Thomas Struth, Strangers and Friends, Photographs, 1986-1992

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MIT Press, 1994 - 106 pàgines
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In his first book to be published in the United States, German photographer Thomas Struth explores the social space and mental state of the modern metropolis. Thomas Struth: Strangers & Friends covers the entire trajectory of Struth's career and his work in several subject matters, including his restrained and rigorous architectural photographs, intimate family portraits, and frenzied museum interiors.

A former student of artist Gerhard Richter and of photographers Hilla and Bernd Becher, Struth began in the early 1980s to make steely black and white photographs of deserted city streets and decaying buildings in a restrained and rigorous style that seemed to underscore his debt to his teachers. In recent years, his work has diversified in subject, scale, and color to embrace increasingly ambitious subjects and challenging locations. Struth has extended his urban investigation to the inhabitants and interior spaces of the city, from Naples to Tokyo to Chicago to Berlin, portraying the relationships, conscious and unconscious, through which we build and abandon our identities in a world of transitory physical and social structures.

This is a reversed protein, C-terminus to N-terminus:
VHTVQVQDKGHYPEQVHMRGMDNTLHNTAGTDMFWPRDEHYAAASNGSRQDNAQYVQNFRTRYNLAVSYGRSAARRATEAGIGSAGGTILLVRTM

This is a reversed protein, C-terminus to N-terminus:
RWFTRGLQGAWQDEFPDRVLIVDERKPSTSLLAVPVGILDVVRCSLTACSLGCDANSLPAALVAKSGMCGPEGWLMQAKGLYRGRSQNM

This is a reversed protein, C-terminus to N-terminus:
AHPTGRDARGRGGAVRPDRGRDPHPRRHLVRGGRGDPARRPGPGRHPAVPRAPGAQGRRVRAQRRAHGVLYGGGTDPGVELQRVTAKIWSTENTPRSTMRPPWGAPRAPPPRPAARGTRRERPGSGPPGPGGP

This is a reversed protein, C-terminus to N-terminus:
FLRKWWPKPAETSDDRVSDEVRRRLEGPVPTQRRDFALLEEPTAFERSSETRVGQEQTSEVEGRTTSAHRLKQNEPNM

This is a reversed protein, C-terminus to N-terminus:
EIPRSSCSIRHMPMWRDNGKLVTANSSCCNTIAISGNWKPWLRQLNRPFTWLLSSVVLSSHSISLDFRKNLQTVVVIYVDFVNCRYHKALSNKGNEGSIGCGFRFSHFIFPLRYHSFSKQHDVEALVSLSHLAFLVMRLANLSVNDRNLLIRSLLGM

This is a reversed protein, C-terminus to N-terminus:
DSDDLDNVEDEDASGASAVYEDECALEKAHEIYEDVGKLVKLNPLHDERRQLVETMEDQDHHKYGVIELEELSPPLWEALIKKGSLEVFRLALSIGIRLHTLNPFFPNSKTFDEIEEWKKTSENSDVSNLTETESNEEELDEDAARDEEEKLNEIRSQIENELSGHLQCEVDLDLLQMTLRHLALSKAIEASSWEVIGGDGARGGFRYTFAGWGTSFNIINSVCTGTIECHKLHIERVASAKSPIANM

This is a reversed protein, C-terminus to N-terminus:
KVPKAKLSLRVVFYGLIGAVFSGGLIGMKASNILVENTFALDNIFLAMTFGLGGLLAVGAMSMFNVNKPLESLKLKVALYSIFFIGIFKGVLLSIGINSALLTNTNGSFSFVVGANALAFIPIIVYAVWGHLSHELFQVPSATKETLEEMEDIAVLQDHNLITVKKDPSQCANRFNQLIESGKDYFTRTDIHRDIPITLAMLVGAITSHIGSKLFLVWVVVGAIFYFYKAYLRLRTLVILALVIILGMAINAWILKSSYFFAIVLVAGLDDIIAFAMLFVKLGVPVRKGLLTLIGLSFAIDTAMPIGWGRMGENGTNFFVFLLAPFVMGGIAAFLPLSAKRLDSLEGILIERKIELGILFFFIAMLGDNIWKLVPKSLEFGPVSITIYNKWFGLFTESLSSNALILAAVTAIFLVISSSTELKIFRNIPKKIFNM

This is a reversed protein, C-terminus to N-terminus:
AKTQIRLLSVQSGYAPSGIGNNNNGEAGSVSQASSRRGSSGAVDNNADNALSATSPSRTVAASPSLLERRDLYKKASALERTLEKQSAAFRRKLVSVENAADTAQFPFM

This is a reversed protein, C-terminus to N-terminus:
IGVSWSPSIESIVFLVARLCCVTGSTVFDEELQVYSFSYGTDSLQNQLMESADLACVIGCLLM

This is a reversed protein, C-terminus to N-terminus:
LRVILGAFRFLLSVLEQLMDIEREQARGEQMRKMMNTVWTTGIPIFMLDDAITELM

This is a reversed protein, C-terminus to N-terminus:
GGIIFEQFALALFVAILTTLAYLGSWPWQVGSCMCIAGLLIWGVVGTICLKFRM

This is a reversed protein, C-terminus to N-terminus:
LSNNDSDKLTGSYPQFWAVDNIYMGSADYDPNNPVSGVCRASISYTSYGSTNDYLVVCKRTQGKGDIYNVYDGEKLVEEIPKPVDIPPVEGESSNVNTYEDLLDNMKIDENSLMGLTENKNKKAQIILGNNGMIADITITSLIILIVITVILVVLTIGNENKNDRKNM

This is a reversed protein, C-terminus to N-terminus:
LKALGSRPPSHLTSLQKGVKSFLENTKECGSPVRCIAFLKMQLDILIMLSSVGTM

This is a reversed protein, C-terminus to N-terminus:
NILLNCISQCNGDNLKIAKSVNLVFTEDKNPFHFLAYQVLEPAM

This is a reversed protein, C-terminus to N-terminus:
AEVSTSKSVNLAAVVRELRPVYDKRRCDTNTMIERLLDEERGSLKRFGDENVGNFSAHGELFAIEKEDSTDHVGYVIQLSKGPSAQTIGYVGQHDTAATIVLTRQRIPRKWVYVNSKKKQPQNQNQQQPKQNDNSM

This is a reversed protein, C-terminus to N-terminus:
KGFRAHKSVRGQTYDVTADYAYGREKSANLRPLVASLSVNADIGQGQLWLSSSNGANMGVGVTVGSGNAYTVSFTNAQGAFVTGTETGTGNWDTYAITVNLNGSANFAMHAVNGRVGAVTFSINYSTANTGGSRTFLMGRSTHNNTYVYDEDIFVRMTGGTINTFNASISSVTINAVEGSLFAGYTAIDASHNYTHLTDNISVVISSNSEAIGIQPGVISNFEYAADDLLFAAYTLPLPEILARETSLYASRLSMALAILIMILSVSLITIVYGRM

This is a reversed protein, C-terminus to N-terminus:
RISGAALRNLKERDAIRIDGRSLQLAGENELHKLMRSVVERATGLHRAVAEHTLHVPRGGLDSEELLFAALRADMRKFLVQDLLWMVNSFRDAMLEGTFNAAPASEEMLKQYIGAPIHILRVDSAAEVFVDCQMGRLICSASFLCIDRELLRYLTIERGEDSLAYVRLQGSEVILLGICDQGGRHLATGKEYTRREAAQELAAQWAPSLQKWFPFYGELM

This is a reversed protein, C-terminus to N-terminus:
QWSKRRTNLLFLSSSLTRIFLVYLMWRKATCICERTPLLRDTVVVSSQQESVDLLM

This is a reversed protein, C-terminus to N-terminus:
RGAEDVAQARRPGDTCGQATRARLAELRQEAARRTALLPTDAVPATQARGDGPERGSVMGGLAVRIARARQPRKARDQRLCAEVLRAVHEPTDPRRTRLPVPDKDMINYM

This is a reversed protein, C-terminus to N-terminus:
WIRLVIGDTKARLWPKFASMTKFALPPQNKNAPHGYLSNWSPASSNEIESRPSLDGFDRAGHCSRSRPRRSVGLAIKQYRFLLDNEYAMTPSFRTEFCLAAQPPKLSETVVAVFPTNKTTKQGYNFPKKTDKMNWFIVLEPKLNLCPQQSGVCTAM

Thomas Struth: Strangers & Friends continues a notable tradition of books by German photographers from August Sander and Albert Renger-Patzsch to Hilla and Bernd Becher. It is the most complete presentation of Struth's work to date, following Unconscious Places (1987) and Museum Photographs (1993).

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Thomas Struth was born in 1954 in Gelden, Germany, He studied painting with Gerhard Richter and photography with Bernd Becher at the Dusseldorf Art Academy. His work has been exhibited internationally at the Hirshhorn Museum and Sculpture Garden, Washington, D.C.; The Saint Louis Art Museum; The Institute of Contemporary Art, Boston; The Metropolitan Museum of Art, New York; and The Los Angeles Museum of Contemporary Art. In 1997 he was awarded the Spectrum International Photography Prize.

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